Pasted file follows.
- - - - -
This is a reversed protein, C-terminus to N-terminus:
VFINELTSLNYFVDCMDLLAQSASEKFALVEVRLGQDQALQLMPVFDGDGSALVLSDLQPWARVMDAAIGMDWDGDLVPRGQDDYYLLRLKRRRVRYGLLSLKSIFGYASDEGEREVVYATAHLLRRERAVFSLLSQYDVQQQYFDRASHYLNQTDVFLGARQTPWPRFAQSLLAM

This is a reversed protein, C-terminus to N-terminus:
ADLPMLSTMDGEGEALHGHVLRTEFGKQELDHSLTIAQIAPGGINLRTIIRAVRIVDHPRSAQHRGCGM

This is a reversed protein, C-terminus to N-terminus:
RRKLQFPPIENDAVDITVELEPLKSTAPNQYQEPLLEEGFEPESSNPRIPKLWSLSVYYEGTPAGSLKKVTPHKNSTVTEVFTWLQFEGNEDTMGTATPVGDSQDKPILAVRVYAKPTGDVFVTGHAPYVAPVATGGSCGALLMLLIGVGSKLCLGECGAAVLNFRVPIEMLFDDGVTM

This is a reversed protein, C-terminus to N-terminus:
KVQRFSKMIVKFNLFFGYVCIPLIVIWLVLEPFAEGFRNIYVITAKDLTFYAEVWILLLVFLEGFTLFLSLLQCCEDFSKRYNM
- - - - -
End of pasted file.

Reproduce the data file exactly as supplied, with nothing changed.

This is a reversed protein, C-terminus to N-terminus:
VFINELTSLNYFVDCMDLLAQSASEKFALVEVRLGQDQALQLMPVFDGDGSALVLSDLQPWARVMDAAIGMDWDGDLVPRGQDDYYLLRLKRRRVRYGLLSLKSIFGYASDEGEREVVYATAHLLRRERAVFSLLSQYDVQQQYFDRASHYLNQTDVFLGARQTPWPRFAQSLLAM

This is a reversed protein, C-terminus to N-terminus:
ADLPMLSTMDGEGEALHGHVLRTEFGKQELDHSLTIAQIAPGGINLRTIIRAVRIVDHPRSAQHRGCGM

This is a reversed protein, C-terminus to N-terminus:
RRKLQFPPIENDAVDITVELEPLKSTAPNQYQEPLLEEGFEPESSNPRIPKLWSLSVYYEGTPAGSLKKVTPHKNSTVTEVFTWLQFEGNEDTMGTATPVGDSQDKPILAVRVYAKPTGDVFVTGHAPYVAPVATGGSCGALLMLLIGVGSKLCLGECGAAVLNFRVPIEMLFDDGVTM

This is a reversed protein, C-terminus to N-terminus:
KVQRFSKMIVKFNLFFGYVCIPLIVIWLVLEPFAEGFRNIYVITAKDLTFYAEVWILLLVFLEGFTLFLSLLQCCEDFSKRYNM